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Figure 64 T-type constant-K low-pass filter
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Figure 65 Pi-type constant-K low-pass filter
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The point that XL XC is called the resonant frequency (fr), and will vary depending on the values of the LC components The series resonant frequency can be calculated by: fr 1 2 LC
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The formula demonstrates another aspect of resonant circuits: the higher the L and C values, the lower the resonant frequency will be, while the lower the L and C values, the higher the resonant frequency The series bandpass filter will also function as any other series LC circuit would when the input frequency is either above or below this exact point of resonance Since the reactances will now no longer cancel the other, they will create a higher impedance and decrease the current flow A parallel, or resonant, tank circuit will have an impedance that is at a maximum, and current that is at a minimum, at some specific frequency The impedance of the tank will then decrease while the current increases when an input frequency is inserted that is just above or just below this resonance This is the exact opposite effect of that found in the series resonant circuit above However, this resonance point also occurs when XL XC , and is also calculated by: fr 1 2 LC
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The high impedance that is present only at the parallel resonant frequency will attenuate nonresonant frequencies, since only the small chosen band of frequencies will be dropped across the high impedance of the tank Because of the finite Q of components, especially inductors, an inevitable amount of resistance is always present within a tank circuit This will decrease the overall resonant tank impedance which should be infinite and waste power, which must then be replaced The small internal resistance that lowers the tank impedance causes a modest current to flow into the LC
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Downloaded from Digital Engineering Library @ McGraw-Hill (wwwdigitalengineeringlibrarycom) Copyright 2004 The McGraw-Hill Companies All rights reserved Any use is subject to the Terms of Use as given at the website
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Figure 66 A basic series bandpass filter
Figure 67 A basic series bandstop filter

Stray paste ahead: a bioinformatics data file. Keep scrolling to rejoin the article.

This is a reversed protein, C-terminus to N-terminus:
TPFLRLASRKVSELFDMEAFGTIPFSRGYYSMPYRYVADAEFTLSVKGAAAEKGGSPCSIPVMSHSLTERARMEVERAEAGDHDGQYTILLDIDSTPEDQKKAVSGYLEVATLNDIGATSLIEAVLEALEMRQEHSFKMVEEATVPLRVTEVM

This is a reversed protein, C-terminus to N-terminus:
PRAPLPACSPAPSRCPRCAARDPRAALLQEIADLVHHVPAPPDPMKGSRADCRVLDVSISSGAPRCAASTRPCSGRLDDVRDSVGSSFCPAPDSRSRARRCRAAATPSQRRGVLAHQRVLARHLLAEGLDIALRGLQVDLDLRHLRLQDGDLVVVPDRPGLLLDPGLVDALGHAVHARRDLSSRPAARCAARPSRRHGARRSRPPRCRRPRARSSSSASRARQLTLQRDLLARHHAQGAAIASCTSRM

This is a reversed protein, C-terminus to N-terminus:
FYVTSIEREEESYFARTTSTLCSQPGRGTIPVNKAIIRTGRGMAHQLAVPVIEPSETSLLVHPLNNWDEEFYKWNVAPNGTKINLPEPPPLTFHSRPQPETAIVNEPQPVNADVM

resonant circuit This waste of power can be minimized by using only high-Q inductors in the tank But because the inductor and capacitor currents in a parallel circuit are 180 degrees out of phase with each other, high circulating currents will always exist within the tank itself during resonance (Fig 68) This circulating current is due to the two LC components exchanging current in a flywheeling manner However, as these currents are completely out of phase, current flow into the tank is always at a minimum, and is dependent on the pure resistance within the tank caused by component Q limitations A simple bandpass filter (BPF) is shown in Fig 69 Since it is an LC parallel filter in shunt with the output, all nonresonant frequencies will be sent to ground, while the bandwidth of interest will be passed on to the output because of the high impedance created by the tank at resonance This creates a selective RF output voltage across the circuit so that it functions as a BPF The bandstop of Fig 610 has the parallel circuit in series with the output Thus, it will pass all frequencies except resonant frequency, which is dropped across the high impedance of the tank Since this will cause a decrease in the output amplitude at this single range of frequencies, it functions as a bandstop filter (BSF) Most filters work by passing any frequencies within the passband with little attenuation while reflecting not absorbing most of the undesired signals within its stopband back toward the source These reflections can become a serious problem in wireless systems design, as we shall soon see Filters must not only shape a signal, reject spurious frequencies, and choose one frequency band out of many, but they must also maintain a specific input and output impedance through much of their passband that is identical to the system s impedance (usually 50 or 75 ohms) Different types of filters, such as LC, crystal, SAW, and distributed, will have various frequency bands in which they are most commonly employed because of size, price, and/or performance: 1 LC filters can be utilized from 1 kHz all the way up to 15 GHz As the frequencies increase, however, so does the difficulty in implementation because of the distributed inductance and capacitance, which conspire to lower the frequency of the filter as designed, as well as distort its response
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